• Public Administrators’ Use of Social Media Platforms

    Previous research incorporates Habermas’ theory of communicative action with implications of social media for public discourse, yet few studies consider the theory’s relevance and applicability to public administrators. This article addresses this weak link by focusing on the administration...

  • On Value Pluralism, Its Implications, and the Nature of Philosophy

    This essay responds to the critique of my work by Robert Talisse, the philosopher, by further clarifying my views on the meaning of value pluralism, its implications, and the nature of philosophy. I argue here that most, if not all, of the substantive arguments that Talisse advances against me...

  • In Defense of Value Pluralism in Public Administration

    A response to Overeem and Verhoef’s criticism of value pluralism, arguing that my value pluralist approach is useful in understanding the role that politics should play in how we think about, teach, and practice public administration....

  • Advocating Environmental Interests in China

    This article analyzes two cases of environmental advocacy initiatives in China: institutionalizing environmental information transparency and sanctioning environmental violations. Both initiatives were aimed at achieving policy change at a national or regional level. Although the study shows...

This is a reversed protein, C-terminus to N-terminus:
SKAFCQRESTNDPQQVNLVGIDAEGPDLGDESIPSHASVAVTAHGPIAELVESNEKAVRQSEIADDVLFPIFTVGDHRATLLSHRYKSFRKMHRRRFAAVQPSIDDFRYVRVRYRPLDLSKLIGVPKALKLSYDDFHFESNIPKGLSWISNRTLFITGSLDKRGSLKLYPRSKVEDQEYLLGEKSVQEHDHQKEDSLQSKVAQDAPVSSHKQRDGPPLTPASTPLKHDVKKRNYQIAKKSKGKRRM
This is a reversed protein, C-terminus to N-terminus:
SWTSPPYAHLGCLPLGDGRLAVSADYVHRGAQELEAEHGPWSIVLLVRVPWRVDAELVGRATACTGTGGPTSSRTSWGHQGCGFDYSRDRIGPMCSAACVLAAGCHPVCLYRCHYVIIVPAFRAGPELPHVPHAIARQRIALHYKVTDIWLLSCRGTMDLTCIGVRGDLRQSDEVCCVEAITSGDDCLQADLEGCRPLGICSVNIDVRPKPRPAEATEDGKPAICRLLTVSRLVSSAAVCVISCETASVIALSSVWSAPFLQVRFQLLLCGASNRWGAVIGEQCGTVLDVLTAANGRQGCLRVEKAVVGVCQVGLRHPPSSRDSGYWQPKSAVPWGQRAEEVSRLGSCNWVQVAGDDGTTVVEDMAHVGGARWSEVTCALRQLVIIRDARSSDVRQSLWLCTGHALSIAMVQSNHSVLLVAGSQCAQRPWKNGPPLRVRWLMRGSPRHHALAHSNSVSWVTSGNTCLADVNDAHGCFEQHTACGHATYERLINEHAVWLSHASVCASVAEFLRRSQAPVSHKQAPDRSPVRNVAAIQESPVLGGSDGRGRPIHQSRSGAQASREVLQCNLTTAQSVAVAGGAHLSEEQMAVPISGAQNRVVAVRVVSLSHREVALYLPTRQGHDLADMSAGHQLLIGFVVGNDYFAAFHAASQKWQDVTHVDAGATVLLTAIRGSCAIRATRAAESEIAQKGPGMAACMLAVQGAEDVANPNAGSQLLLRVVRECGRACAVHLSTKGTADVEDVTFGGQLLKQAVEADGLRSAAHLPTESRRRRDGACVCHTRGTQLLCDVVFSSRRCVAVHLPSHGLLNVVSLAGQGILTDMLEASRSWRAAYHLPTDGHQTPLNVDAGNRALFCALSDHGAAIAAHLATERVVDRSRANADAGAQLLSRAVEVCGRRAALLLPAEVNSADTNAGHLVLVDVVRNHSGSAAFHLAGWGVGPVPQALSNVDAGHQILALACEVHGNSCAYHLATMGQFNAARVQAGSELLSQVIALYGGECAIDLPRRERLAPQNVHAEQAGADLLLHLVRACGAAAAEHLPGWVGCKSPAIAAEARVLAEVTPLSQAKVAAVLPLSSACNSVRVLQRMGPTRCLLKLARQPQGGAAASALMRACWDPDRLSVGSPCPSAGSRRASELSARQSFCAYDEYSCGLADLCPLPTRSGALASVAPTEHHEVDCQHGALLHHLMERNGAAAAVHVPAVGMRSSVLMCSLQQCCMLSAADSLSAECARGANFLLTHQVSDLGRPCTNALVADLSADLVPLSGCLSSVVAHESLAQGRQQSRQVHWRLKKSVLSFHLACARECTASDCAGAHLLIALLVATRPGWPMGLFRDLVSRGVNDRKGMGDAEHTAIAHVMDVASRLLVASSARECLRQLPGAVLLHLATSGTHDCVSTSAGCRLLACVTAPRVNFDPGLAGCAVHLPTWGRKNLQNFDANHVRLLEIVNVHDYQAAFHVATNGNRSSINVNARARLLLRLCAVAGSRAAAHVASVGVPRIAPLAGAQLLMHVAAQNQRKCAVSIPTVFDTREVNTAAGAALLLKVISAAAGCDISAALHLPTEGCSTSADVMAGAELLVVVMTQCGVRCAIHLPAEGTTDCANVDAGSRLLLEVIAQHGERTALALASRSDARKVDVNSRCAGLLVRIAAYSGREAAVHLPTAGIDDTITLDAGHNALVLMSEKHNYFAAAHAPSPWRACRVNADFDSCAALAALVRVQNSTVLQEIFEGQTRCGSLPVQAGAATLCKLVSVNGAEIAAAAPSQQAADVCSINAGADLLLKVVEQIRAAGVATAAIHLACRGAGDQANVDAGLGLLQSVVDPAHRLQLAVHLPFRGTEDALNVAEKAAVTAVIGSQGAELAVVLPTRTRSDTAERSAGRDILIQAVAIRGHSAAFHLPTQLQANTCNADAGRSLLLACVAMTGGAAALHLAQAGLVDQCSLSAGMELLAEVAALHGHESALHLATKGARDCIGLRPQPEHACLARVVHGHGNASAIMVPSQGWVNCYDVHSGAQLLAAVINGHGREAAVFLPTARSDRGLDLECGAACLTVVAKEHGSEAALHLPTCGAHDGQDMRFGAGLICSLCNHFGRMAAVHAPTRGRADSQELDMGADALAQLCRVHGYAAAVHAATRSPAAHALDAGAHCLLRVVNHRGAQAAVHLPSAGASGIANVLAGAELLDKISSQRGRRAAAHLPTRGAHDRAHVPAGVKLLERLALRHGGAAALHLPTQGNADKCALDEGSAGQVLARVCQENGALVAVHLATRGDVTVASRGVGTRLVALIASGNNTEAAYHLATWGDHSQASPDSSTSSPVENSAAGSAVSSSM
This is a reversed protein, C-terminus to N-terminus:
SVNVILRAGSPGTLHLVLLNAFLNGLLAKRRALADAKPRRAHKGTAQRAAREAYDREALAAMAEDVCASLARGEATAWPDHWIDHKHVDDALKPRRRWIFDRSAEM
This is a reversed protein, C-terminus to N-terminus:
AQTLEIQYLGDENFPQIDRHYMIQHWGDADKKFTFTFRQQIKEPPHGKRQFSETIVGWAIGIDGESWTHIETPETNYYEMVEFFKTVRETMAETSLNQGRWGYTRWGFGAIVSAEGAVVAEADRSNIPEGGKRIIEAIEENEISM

• Cui Bono? Public and Private Goals in Nonprofit Organizations

    Who benefits (cui bono) from nonprofit organizational structures and practices? I draw on interviews, observation, and archival data from 25 grantmaking foundations to examine the mechanisms by which “charitable” institutions are designed to serve the private interests of internal members. I...

  • Gaps in Pursuing Participatory Good Governance

    The Government of Bangladesh with the help of international development agencies has been trying to develop good governance through effective people’s participation with the aim of realizing effective outcomes from aid-assisted development projects. This research was conducted to explore how...

  • Network Management in Emergency Response

    Large-scale emergency response requires management of collaborative networks that stretch across government agencies and levels, and that include nonprofit and private organizations. Management of such collaborative networks has been recognized as a research area in need of further study. Inter-orga...